I got a severe lower spinal injury, that still causes severe sciatic in both nerves till this day, but I was bed ridden for a little bit, I finally got opioids and shit to kill some pain so I could be somewhat mobile, Oxycodone wasn’t the worst thing cognitively for me, it caused mild euphoria but nothing do inebriating, the Hydrocodone wasn’t as strong for pain but didn’t seem to cognitively decline me, which was a fair trade because I had loads of school work just racking and racking up for me, then because I was 14, the idea was, that I needed to be switched to codeine which in theory would be weaker. So then onto Tylonel 4’s it was, but here’s the thing I found out, I apparently, am a really sever hyperextensive metabolizer, meaning I have a very, very high amount of the enzymes that convert codeine in to morphine, so the prescription I was on for Tylenol 4, was fantastic at killing pain, it also felt like I was on heroin (diacetylmorphine), it really was like I ate 8 or 10 of the perc’s it was no where near what it should’ve been, I explained this to the doctor because while it felt like I was walking on happy clouds, I was also far too close to nodding off to accomplish school work, long story short, the doctor told me I was a hyperextensive metabolizer, but because of health insurance being health insurance, I essentially was forced to say on codeine which was far stronger for me than it should be.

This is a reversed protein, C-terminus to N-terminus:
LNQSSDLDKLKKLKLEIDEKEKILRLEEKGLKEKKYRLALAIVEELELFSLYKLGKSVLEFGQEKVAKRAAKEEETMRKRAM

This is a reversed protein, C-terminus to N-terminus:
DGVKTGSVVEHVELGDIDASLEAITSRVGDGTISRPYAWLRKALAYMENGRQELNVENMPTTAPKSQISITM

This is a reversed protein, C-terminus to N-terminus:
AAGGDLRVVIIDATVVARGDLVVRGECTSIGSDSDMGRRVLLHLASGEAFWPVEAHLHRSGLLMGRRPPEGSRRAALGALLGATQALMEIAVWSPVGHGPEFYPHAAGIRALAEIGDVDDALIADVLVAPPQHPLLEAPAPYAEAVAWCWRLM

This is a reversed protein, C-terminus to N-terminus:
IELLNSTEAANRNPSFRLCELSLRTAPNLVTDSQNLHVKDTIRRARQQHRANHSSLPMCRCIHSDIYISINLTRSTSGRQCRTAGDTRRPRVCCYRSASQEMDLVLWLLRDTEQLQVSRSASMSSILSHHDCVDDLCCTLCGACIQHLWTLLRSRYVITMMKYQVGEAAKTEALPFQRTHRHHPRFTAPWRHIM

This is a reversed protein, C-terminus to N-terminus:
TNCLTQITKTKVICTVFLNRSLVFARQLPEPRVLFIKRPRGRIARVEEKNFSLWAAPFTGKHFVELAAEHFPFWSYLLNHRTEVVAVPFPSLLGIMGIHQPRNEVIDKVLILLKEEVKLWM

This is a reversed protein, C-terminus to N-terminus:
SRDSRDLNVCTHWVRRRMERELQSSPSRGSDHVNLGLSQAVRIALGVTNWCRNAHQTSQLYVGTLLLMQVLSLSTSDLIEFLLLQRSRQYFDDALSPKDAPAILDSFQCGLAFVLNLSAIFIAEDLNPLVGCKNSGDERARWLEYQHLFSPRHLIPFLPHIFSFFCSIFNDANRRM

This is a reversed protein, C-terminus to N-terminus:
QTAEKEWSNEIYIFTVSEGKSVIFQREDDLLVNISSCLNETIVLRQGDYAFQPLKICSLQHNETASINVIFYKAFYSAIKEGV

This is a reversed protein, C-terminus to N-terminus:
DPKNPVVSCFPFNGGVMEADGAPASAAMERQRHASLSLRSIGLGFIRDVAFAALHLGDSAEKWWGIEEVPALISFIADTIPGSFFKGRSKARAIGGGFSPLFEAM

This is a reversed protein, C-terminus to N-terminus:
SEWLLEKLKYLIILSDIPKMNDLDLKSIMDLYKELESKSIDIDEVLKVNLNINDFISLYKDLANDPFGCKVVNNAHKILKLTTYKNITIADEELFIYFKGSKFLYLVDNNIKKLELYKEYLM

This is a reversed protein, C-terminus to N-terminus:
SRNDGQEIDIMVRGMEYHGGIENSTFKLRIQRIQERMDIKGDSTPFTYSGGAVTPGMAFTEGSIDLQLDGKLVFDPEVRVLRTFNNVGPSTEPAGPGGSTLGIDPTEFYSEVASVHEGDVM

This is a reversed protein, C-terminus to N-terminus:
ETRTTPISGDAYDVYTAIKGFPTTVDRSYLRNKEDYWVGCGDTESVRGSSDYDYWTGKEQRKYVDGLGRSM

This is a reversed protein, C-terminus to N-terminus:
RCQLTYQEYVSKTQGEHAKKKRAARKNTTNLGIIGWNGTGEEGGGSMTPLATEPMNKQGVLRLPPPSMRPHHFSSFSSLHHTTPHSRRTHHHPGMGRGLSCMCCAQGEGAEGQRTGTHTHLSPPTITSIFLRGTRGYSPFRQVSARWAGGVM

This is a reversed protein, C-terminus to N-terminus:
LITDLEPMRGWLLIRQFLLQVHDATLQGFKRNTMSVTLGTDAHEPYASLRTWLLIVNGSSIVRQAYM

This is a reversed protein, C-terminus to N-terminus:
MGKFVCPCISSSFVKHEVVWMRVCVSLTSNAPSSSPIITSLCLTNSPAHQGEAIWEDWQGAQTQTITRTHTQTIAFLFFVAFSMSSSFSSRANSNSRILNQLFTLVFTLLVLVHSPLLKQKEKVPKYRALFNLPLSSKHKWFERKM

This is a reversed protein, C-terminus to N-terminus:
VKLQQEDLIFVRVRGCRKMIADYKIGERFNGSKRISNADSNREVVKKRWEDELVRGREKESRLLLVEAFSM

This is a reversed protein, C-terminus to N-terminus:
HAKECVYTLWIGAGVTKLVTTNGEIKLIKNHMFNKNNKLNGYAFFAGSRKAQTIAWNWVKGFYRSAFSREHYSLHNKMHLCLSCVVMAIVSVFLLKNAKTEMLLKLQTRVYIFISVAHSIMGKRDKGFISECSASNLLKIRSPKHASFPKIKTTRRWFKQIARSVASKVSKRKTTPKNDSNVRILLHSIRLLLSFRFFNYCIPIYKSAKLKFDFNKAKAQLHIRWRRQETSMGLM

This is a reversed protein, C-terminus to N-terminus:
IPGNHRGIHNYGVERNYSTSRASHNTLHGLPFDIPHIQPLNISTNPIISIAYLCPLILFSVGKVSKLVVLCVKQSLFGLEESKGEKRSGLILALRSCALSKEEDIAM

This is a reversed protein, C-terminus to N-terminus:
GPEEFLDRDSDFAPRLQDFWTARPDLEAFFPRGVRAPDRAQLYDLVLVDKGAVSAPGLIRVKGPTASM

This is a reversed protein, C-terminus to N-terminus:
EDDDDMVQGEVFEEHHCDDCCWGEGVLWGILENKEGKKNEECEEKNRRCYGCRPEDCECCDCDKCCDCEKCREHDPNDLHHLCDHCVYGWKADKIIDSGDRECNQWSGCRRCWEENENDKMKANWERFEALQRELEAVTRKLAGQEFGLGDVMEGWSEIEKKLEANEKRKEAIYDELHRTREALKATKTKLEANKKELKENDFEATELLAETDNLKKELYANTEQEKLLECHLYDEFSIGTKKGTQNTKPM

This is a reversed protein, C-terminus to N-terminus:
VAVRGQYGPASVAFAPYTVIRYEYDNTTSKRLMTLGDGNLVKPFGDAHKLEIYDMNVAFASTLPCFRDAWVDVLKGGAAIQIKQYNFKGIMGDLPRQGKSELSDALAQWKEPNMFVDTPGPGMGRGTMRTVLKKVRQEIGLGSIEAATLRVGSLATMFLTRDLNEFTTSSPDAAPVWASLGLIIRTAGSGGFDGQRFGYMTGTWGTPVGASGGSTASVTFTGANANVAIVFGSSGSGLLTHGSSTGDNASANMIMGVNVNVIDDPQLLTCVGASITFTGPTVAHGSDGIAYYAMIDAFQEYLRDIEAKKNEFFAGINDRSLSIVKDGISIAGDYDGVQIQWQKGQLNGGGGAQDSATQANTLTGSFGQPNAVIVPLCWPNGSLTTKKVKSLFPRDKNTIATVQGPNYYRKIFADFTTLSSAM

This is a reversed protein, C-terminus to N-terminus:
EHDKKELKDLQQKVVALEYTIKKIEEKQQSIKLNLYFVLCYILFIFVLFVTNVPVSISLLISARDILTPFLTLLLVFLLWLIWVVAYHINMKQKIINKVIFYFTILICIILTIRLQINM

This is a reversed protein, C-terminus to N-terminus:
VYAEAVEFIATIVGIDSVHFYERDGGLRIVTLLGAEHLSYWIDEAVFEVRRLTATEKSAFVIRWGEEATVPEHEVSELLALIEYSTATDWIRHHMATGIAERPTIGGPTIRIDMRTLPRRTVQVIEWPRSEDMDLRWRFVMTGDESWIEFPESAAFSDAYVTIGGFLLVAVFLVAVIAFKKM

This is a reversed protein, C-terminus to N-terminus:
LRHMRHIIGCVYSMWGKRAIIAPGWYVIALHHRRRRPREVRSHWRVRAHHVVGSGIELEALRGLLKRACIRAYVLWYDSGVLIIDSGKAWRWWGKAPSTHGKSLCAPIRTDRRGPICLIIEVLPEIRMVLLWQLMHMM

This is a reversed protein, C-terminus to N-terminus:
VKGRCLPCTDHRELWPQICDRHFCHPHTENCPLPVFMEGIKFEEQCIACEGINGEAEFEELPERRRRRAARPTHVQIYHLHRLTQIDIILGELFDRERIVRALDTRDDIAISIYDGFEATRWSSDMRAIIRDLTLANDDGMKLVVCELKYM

I eventually stop taking it, I feel the withdrawal on day 2, fuck the physical withdrawal symptoms, it gave this crazy disturbing sensation for me that like my body craved it, like as if my blood had it’s own ambitions and intentions only to get morphine, I was not a fan of it tbh, I can be fine with sweating, malaise, or what ever, even cravings, I just don’t like it when it feels like my blood has it’s own feelings, so I flushed them down the toilet, kinda stupidly so but w.e [mind you, my thing was very severe and rare, and the other opioids I was fine with, just a very rare predisposition]

With the school work, jobs, sleep deprivation and many things I had a mental break down.

gave up on life and school

went to public took shit classes and barely did shit

I got an extensive evaluation by neurologist and psychiatrist was initially prescribed Desoxyn, Methamphetamine HCL, due to my rare severity, it’s a rare drug, less than 16 k a year in the U.S, I decided I didn’t want to develop a tolerance to the strongest drug at like 14, so I took adderall.

for a year my life went amazing, I had college dual enrollement, all A’s, No disciplinary, and a bunch of great stuff, manage a seriously relationship and friends, later that got bad but at the time I managed it, I went from taking and failing like 4 basic classes to taking like 8 college classes, honors, and accel classes in 10th grade and having all A’s.

Sorry for being short I really do this sometimes, and go on for awhile, but I might comeback just pressed for time RN sorry

1 Like

Also if he’s convinced he doesn’t have it, then why not go to the psychiatrist, the psychiatrist would be the best to determine or a neurologist, not some video, or facebook quiz, so if he might as well go, it’s only really in his benefit.